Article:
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Author Topic: RF problems in new HS stadium install  (Read 7157 times)

Denn Cimo

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RF problems in new HS stadium install
« on: September 09, 2016, 07:48:51 pm »

Hi all, I was hoping I could get some wisdom from the RF experts on the forum.. My company, Sound Solutions of Ohio, LLC. just finished a new stadium sound install in Huron Ohio(44839) We installed a new Audio Technica 3000 series wireless bodypack system for the referee and integrated an older 3000 series Handheld System. Both systems are in C Band (542-565MHz)  We installed a DA49 Wide Band Distro and remoted a pair of wide band paddle antennas to the outside front of the press box using RG8 cabling. The paddles are pointed at the end zones and are about 5 ft apart. We worked with AT to find TV/Intermod Free frequencies. Everything works beautifully, full bars of RF all over the field and no interfence. That is, until game time, when the microphones become unusable.
Main problem seems to be that there is an AM station WLEC 161.640 that does a remote broadcast from the press box.  They are running a Marty SRPT 40A Transmitter to an antenna that is about 15 feet to the left of the pressbox and parallel to our antennas mounted on the front of the pressbox. As soon as he turns the Marty on, the RF bars on the AT receivers go up to 5 or 6 when their corresponding transmitters are not on. When the AT transmitters are turned on, so much noise is coming through that the wireless is unusable. I moved our antennas to the opposite side of the press box to get them as far away as possible from the AM antenna, (about 55 ft) but it did not help. The BCSN guys said the same antenna was interfering with their TV camera also.
Other known sources of RF during the game are as follows:
1:there is also occasionally an FM broadcast KM96 during the games, also using a Marty SRPT 40A
2: In addition, BCSN Erie is using a lectrosonics system to get their audio to their mobile broadcast vehicle. Running 540.500MHz) I am not sure if they are broadcasting a TV station from the vehicle or not. I have a call into them to get more info.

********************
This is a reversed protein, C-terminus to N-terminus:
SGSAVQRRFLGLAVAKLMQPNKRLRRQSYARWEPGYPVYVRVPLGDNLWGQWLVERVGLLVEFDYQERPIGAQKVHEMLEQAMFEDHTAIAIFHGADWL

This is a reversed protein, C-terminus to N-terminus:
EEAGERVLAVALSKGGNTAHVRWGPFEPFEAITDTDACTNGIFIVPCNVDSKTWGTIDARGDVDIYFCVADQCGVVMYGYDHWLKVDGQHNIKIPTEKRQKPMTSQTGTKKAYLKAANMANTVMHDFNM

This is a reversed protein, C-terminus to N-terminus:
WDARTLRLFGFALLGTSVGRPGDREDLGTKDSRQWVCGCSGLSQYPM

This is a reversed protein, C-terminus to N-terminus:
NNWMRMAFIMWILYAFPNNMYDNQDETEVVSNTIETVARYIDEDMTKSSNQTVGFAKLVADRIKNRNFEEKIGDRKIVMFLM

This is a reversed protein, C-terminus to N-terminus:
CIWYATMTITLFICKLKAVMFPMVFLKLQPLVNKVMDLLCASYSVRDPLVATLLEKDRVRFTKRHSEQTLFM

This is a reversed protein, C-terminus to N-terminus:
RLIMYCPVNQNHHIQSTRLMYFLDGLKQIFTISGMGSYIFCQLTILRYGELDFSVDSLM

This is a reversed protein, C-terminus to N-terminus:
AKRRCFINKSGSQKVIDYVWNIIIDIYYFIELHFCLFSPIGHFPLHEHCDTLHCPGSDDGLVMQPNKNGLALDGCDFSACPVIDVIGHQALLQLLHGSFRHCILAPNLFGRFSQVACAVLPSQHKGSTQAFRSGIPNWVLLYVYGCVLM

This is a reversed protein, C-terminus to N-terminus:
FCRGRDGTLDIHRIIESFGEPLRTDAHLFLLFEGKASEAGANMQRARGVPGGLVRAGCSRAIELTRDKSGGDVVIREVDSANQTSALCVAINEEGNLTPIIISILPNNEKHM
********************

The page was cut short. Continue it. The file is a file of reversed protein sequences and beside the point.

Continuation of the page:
3: The home team coach comm system that is working in the 2.4GHz band.
So I am hoping that some experts will help me to weigh my options here. The only options I can see at this point are:
1)   Try the Audio Technica AEW-DA550C Distro that only operates in C band with hopes that it will filter out the interference. I donít have one of these in stock so I would have to sacrifice job profitability to try this.
2)   Try a different band or different manufacturer of wireless systems. Again sacrificing job profitability, especially if it doesnít solve the problem.
3)   I purchased and received an RF Explorer and software today. Iím a newbie with the product but I figure I could go to the next game and do a scan to see what Iím really dealing with before ordering any additional gear, unfortunately this leaves the customer with no wireless mics for more games.
Please let me know if there is something that I am missing here or maybe someone has seen this sort of interference from an AM broadcast before and has a solution. Thanks in advance.
Denn Cimo
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David Buckley

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Re: RF problems in new HS stadium install
« Reply #1 on: September 10, 2016, 01:37:55 am »

The Marti (not Marty!) is a one box FM transmitter and mixer, used for remote linkups, and has, by wireless microphone standards, a lot of RF output, depending on the exact model, perhaps 50W, and if your wireless mic antennas are near, then your receivers may well be desensed.  There is a matching receiver somewhere else, and then the signal goes in to the station audio chain, eventually appearing at their AM transmission facility, almost certainly by another UHF FM STL link (STL - Studio to transmitter).